Attacks on Middle East Christians condemned

By January 4, 2011

Middle East (MNN) — Church
leaders are condemning Saturday's deadly violence at a church in Egypt which
killed at least 21 people.

It was the latest in a series of attacks on Christians in
the Middle East and Africa. On December
30, at least four homes of Christians in Baghdad were bombed, killing at least
two people and injuring 13 others.

The violence is forcing many Christians to rethink their
future in the area, while many others have given up and are leaving. 

SAT-7, a Christian satellite television service to the
Middle East and North Africa, is in the thick of it. David Harder says, "We are really mobilizing our efforts to not
only ask for prayers for peace, and prayers for the victims' families, and for
those who are suffering currently in hospitals, but also trying to get out the
message of being a good neighbor."

Their message is echoed by Pope Benedict, who is
encouraging believers to persevere in a non-violent manner. He also called for a commitment to peace in
their relations with their neighbors.

However, Harder says,
"Emotions are very raw. My brother was
in the largest Protestant church Sunday night, and during the service, when
there were prayers for the government to have wisdom in this situation and do
the right thing, somebody stood up and was very upset and angry about that. It
was certainly not in the spirit of the meeting and trying to pray for peace."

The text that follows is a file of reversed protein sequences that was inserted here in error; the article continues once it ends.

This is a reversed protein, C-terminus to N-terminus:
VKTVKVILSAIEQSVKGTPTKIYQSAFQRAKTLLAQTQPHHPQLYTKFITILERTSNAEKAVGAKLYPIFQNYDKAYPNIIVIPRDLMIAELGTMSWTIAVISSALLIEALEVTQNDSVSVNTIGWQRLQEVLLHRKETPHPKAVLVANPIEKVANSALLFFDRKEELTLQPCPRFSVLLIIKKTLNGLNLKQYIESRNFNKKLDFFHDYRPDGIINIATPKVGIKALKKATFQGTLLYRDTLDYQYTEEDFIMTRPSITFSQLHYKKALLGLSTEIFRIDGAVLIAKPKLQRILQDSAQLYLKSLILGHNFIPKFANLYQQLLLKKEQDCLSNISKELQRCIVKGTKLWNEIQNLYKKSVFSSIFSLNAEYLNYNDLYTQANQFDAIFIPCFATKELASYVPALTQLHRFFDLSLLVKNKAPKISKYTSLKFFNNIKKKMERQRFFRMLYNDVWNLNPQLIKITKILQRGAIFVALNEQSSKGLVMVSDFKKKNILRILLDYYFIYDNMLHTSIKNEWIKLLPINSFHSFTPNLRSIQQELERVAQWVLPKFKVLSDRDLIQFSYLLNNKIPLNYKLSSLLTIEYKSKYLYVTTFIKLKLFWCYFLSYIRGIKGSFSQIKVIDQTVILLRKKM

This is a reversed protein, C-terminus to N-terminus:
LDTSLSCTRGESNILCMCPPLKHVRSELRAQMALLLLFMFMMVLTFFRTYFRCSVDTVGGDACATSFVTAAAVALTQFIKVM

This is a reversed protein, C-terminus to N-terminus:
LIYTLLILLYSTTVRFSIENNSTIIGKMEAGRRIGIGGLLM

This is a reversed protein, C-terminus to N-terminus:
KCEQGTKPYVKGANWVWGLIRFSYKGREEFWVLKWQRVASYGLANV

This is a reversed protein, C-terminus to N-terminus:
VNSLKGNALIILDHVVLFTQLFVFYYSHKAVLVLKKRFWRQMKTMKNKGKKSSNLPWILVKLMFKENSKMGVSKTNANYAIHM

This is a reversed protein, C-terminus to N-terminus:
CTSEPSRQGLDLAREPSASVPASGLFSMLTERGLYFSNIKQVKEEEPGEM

The bombings have opened a vein of anger and fear for
Christians, particularly those in Egypt. There's good reason for that. "This Friday will be the Eastern Christmas. It happens on January 7,"
Harder explains. "Most Protestants in
Egypt also use the Eastern calendar and celebrate this Christmas. So with this
attack that just happened, they're very concerned that there might be more

The tension has the SAT-7 team pushing the message of peace
as hard as they dare. "We are
broadcasting live shows each day this week where the topic will be about what
has happened at these bombings and how people can respond, how Christians
should respond. We are broadcasting Scriptures."

In a live show there's a chance for dialogue and discussion,
a chance to release tension, and perhaps
a safe place to grieve.

Harder says
their message often runs counter to the culture. "It's revenge; it's ‘eye for an eye;' it's
that sort of thing." But there's hope,
too. "As Christians, we're told to
‘turn the other cheek' and to love our
enemies. These are very hard things. Really, only the Holy Spirit can enable people to do that."

When Christians are a part of the solution, it sends
a strong witness that Jesus is real. "We
have that kind of compassionate, loving God.
We hope that in our broadcasts this week, the many pastors
and priests who will be speaking this week will hope that this kind of love and compassion will be
manifest so people will know the good news of Jesus."

Continue to pray with the team as they work this week to
spread the message of the peace of Christ. Pray for open hearts, for safety, and for wisdom for the hosts as they
respond to the pain of a community.

Find out more about this situation.

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